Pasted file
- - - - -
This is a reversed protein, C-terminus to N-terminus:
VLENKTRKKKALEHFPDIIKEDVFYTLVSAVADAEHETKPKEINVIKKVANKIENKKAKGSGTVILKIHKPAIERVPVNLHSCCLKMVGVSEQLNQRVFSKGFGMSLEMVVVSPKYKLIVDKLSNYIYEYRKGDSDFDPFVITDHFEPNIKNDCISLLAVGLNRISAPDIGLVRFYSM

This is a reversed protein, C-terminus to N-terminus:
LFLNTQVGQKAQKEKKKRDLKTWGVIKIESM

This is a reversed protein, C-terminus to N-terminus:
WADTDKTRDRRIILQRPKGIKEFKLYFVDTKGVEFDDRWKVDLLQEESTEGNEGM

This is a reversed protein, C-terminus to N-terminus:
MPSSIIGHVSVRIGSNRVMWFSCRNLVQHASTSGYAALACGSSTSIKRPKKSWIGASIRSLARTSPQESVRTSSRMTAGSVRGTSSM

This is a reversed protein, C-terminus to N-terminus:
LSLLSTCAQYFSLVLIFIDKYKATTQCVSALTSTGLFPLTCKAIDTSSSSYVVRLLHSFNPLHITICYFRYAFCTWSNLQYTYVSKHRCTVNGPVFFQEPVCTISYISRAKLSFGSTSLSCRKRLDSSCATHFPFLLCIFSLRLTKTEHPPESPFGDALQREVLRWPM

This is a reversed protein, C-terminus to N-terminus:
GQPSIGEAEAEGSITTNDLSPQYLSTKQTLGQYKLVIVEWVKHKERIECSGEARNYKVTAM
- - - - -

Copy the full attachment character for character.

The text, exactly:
This is a reversed protein, C-terminus to N-terminus:
VLENKTRKKKALEHFPDIIKEDVFYTLVSAVADAEHETKPKEINVIKKVANKIENKKAKGSGTVILKIHKPAIERVPVNLHSCCLKMVGVSEQLNQRVFSKGFGMSLEMVVVSPKYKLIVDKLSNYIYEYRKGDSDFDPFVITDHFEPNIKNDCISLLAVGLNRISAPDIGLVRFYSM

This is a reversed protein, C-terminus to N-terminus:
LFLNTQVGQKAQKEKKKRDLKTWGVIKIESM

This is a reversed protein, C-terminus to N-terminus:
WADTDKTRDRRIILQRPKGIKEFKLYFVDTKGVEFDDRWKVDLLQEESTEGNEGM

This is a reversed protein, C-terminus to N-terminus:
MPSSIIGHVSVRIGSNRVMWFSCRNLVQHASTSGYAALACGSSTSIKRPKKSWIGASIRSLARTSPQESVRTSSRMTAGSVRGTSSM

This is a reversed protein, C-terminus to N-terminus:
LSLLSTCAQYFSLVLIFIDKYKATTQCVSALTSTGLFPLTCKAIDTSSSSYVVRLLHSFNPLHITICYFRYAFCTWSNLQYTYVSKHRCTVNGPVFFQEPVCTISYISRAKLSFGSTSLSCRKRLDSSCATHFPFLLCIFSLRLTKTEHPPESPFGDALQREVLRWPM

This is a reversed protein, C-terminus to N-terminus:
GQPSIGEAEAEGSITTNDLSPQYLSTKQTLGQYKLVIVEWVKHKERIECSGEARNYKVTAM